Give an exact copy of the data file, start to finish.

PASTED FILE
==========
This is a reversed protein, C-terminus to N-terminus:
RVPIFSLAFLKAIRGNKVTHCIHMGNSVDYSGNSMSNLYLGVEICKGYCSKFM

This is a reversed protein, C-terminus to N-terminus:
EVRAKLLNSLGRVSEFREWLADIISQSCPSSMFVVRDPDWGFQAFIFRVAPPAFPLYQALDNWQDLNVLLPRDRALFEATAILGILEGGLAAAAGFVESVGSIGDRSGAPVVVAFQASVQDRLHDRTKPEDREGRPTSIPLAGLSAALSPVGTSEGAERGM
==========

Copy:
This is a reversed protein, C-terminus to N-terminus:
RVPIFSLAFLKAIRGNKVTHCIHMGNSVDYSGNSMSNLYLGVEICKGYCSKFM

This is a reversed protein, C-terminus to N-terminus:
EVRAKLLNSLGRVSEFREWLADIISQSCPSSMFVVRDPDWGFQAFIFRVAPPAFPLYQALDNWQDLNVLLPRDRALFEATAILGILEGGLAAAAGFVESVGSIGDRSGAPVVVAFQASVQDRLHDRTKPEDREGRPTSIPLAGLSAALSPVGTSEGAERGM